Background Guidelines for ST-segment elevation myocardial infarction (STEMI) recommend primary percutaneous coronary intervention (PPCI) within 90 min of arrival in a PCI-capable hospital. Some PCI operators perform diagnostic angiography of the non-culprit artery prior to intervention (‘non-culprit’ strategy) while others proceed directly to the presumed culprit vessel (‘culprit’ strategy) reserving imaging of the non-culprit vessel until after the PCI. We evaluated the ‘time cost’ of each approach and their impact upon door to balloon times (D2B).
Methods All consecutive patients presenting with STEMI to a regional heart attack centre between April 2014 and March 2015 (n = 630) were included. The time from the first angiogram acquisition (culprit or non-culprit vessel) to device use (thrombectomy catheter, balloon or stent) was recorded for each strategy. Overall D2B times were analysed.
Results A culprit strategy was followed in 69/630 and a non-culprit approach in 561/630. The mean time from first image to device use was 15 mins 41s for non-culprit strategy and 8 mins 9s for culprit strategy. The non-culprit strategy therefore incurred a delay of 7 mins 32s (p < 0.01). The mean D2B time was 52 mins and 66 mins for the culprit and non-culprit strategies respectively (p < 0.05). The percentage meeting D2B time <90mins was 86% for culprit and 78% for non-culprit strategies. Percentage meeting D2B time <60 mins (which may have additional mortality benefit) was 71% and 58% for the culprit and non-culprit strategies respectively. In our cohort, mortality was significantly lower in patients with D2B <90 mins at 2.0%, versus 4.6% in those whose D2B was >90mins (p = 0.02).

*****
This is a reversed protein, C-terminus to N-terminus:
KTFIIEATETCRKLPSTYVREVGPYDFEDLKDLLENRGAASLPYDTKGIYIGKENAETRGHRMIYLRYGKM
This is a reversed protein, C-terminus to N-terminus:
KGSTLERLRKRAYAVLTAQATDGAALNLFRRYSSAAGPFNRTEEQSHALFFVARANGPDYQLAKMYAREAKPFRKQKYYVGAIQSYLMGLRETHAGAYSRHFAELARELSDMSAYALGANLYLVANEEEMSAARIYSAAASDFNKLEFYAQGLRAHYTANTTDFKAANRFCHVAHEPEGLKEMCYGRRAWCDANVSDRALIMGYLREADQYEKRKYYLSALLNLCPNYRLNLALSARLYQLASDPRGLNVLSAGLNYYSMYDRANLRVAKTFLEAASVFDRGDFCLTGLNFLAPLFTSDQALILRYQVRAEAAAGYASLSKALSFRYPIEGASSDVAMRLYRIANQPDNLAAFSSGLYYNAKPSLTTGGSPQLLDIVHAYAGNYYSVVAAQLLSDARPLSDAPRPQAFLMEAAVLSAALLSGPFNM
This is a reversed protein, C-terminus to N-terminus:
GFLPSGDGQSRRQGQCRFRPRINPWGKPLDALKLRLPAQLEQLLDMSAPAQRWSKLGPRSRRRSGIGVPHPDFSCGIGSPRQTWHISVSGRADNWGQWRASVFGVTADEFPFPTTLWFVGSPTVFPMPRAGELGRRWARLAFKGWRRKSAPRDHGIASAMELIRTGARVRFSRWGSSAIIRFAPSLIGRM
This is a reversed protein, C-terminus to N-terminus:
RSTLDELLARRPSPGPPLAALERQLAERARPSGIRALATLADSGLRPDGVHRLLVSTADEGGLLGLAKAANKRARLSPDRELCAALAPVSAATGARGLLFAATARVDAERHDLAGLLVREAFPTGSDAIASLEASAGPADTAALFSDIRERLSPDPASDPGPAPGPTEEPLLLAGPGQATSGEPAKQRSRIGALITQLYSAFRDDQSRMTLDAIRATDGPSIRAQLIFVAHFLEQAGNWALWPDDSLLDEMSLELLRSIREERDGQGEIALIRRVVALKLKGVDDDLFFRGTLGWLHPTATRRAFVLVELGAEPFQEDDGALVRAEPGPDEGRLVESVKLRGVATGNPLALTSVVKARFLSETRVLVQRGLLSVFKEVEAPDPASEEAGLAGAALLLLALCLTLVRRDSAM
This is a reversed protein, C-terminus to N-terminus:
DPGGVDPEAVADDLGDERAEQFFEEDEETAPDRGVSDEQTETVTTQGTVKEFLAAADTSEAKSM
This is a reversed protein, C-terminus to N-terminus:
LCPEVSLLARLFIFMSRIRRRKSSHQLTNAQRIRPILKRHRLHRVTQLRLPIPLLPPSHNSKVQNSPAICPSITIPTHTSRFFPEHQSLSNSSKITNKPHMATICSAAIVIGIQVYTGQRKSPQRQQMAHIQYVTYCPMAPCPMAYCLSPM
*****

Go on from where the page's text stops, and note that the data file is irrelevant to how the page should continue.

Conclusion A ‘culprit’ PPCI strategy results in significantly shorter D2B times, facilitating institutional attainment of national guideline targets, which may translate into improved patient outcomes.
- Primary PCI
- Door to Balloon Times
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